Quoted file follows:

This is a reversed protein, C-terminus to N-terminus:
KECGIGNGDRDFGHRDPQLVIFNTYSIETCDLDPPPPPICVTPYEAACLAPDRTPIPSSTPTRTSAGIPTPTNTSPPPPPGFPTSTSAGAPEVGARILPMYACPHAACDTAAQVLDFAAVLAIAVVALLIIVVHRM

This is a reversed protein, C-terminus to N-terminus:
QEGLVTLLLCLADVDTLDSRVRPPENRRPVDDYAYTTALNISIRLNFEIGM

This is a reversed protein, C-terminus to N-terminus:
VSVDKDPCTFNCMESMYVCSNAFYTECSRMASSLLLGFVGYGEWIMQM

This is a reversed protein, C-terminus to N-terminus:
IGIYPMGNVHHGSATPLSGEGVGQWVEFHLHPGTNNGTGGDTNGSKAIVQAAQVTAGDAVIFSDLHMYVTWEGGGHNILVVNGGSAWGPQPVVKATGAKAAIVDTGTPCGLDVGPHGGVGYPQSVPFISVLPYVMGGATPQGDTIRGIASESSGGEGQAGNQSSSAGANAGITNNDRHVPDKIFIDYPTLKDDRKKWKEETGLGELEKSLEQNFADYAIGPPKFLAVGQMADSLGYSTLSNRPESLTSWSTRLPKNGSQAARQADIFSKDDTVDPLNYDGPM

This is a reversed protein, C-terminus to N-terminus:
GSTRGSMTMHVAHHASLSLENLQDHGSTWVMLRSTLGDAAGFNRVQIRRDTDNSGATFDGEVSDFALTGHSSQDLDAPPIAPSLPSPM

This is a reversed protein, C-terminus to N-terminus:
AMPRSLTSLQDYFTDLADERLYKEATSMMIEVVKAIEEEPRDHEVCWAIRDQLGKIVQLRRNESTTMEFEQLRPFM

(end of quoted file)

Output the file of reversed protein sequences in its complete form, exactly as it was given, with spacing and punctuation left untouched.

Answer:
This is a reversed protein, C-terminus to N-terminus:
KECGIGNGDRDFGHRDPQLVIFNTYSIETCDLDPPPPPICVTPYEAACLAPDRTPIPSSTPTRTSAGIPTPTNTSPPPPPGFPTSTSAGAPEVGARILPMYACPHAACDTAAQVLDFAAVLAIAVVALLIIVVHRM

This is a reversed protein, C-terminus to N-terminus:
QEGLVTLLLCLADVDTLDSRVRPPENRRPVDDYAYTTALNISIRLNFEIGM

This is a reversed protein, C-terminus to N-terminus:
VSVDKDPCTFNCMESMYVCSNAFYTECSRMASSLLLGFVGYGEWIMQM

This is a reversed protein, C-terminus to N-terminus:
IGIYPMGNVHHGSATPLSGEGVGQWVEFHLHPGTNNGTGGDTNGSKAIVQAAQVTAGDAVIFSDLHMYVTWEGGGHNILVVNGGSAWGPQPVVKATGAKAAIVDTGTPCGLDVGPHGGVGYPQSVPFISVLPYVMGGATPQGDTIRGIASESSGGEGQAGNQSSSAGANAGITNNDRHVPDKIFIDYPTLKDDRKKWKEETGLGELEKSLEQNFADYAIGPPKFLAVGQMADSLGYSTLSNRPESLTSWSTRLPKNGSQAARQADIFSKDDTVDPLNYDGPM

This is a reversed protein, C-terminus to N-terminus:
GSTRGSMTMHVAHHASLSLENLQDHGSTWVMLRSTLGDAAGFNRVQIRRDTDNSGATFDGEVSDFALTGHSSQDLDAPPIAPSLPSPM

This is a reversed protein, C-terminus to N-terminus:
AMPRSLTSLQDYFTDLADERLYKEATSMMIEVVKAIEEEPRDHEVCWAIRDQLGKIVQLRRNESTTMEFEQLRPFM